During the first snow, the first fallen leaves lie sodden on the uncut grass, and the cats go crazy from boredom. I’m saving my usual trick (drawers of junk pulled just open enough for a cat to get her arm into it) for later when the deep snow comes. This is only Oregon-type snow -- though in Oregon it falls in January -- and the temp is just above freezing, so that if one walks around outside (I’m not that bored!) one steps from snow to puddle to slush. The cats intermittently go out, crouching under the pickup and dashing to cover under the tall fir trees, which have limbs down to the ground and never really get wet underneath.
The reason I’m not bored is that two newspapers -- utterly dissimilar -- arrived in my post office box this morning. They often come together. One is the “Prairie Star,” an ag newspaper for which I worked briefly (that’s another story) and the New York Times Book Review. When I lived in Helena in the Eighties, I sometimes met new friends when their NYTimes Book Review got folded into mine and jammed into my PO Box. Although I simply remailed their copy, later at some event I would recognize the person’s name and introduce myself. After all, we tended to travel in the same circles.
Here in Valier I doubt that anyone else subscribes to the Book Review, but many count on the tabloid-sized “Prairie Star.” It doesn’t have news in it, per se, but accumulates enough copy “above the fold” to justify the many ads that fill the rest of the page and pay for the paper. It is free to the reader and was started by simply mailing copies to a state master list of farmers. On the basis of that readership, ads were solicited from the infrastructure ag businesses: machinery, insurance, fertilizer, and a host of indispensable “stuff.”
Pretty soon small ads came in from farmers wanting to sell or buy machinery. Often they were scribbled almost unintelligibly on scrap paper, with a signed blank check for us to fill in. These people were old-timers, often not too good at speaking English but scrupulous about economic matters and confident that others were, too. Their small ad “ventures” -- an inch or two in a column -- were a great source of interest to their kind and others. A sort of card game, with a blind draw element to it. Women told us that their husbands would sit in recliners all evening, reading these little ads and wondering what was really involved, speculating if they ought to make a phone call.
The copy, I was a little surprised to discover, was simply down-loaded from state ag agents’ websites, of which there are many. One of the constant controversies at the paper was whether information from the Dakotas could be included as helpful or whether it was too far east to be relevant for our area. (I kept one memorable long article about how to raise peonies for an income. State ag agents are a good source of info for gardeners, esp. if you’re more interested in healthy plants than buying the latest in garden ornaments.)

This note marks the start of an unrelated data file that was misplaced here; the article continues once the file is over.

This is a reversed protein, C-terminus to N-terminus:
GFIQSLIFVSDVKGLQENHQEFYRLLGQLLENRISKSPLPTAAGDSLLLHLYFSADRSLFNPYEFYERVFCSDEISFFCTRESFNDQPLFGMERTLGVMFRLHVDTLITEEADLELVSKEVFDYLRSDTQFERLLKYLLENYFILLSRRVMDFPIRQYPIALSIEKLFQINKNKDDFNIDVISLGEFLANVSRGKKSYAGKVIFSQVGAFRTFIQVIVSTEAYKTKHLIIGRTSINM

Once, when I was living in Saskatoon, I went off to a conference back East and acquired a copy of the Village Voice to read on the plane. It was when singles ads were blooming and I got a lot of chuckles from cutting out VV ads, as well as a representative group of a Saskatchewan ag paper’s singles ads, and pasting them side-by-side on one sheet of paper, which I xeroxed and sent to friends to demonstrate cultural width. The VV ads had a lot of references to “rubber goods” and exotic preferences. The Saskatchewan preferences were good teeth, strong backs, and compliant dispositions.
The Great Falls Tribune, which is delivered in Valier, belongs to a big publishing corporation. They have a formula: front page about local stuff unless something really BIG nationally is happening. Two next pages about international stuff. A page of editorial. A page of continuations of stories. Back page with the weather. Montana section. Sports section with a back page of business. “Living” section, two pages folded with the classifieds. A weekly insert on “Outdoors,” another on entertainment. The newspapers in Montana used to be dominated by Anaconda Copper. The impression I have now is that they are gripped by the big hospitals. Medicine is money: equipment impossibly expensive, meds supposedly miraculous, and always the hovering presence of the insurance industry. INDUSTRY. Many ads for doctors, clinics, research institutes, and hospitals.
If I had to choose only one of the above, it would naturally be the New York Times Book Review. That’s where I really live -- in that land of ideas and time-travel. I save far too many of the reviews, put them in boxes and files, and years later -- trying to throw them away -- once again rereading become enthralled and can’t give them up. In the end I’m intensely aroused to write -- but thoroughly confused about WHAT to write, HOW to write, WHOM to write for, where to send it anyway.
The news one gets from a newspaper is never about oneself, even the NY Times stories of brilliant psychological theories. The NY Times rarely writes about the Rocky Mountain east slope anyway -- except sometimes in the Book Review section there will be a review of a book about this place, these lives. Generally the review is either patronizing or gushing. But once in a while there will be something so illuminating, so tender, so tough-minded, that I have to save it. Then I want so much to be in some kind of relationship with people who say those things. But I have no phone number. They do not place small blind ads.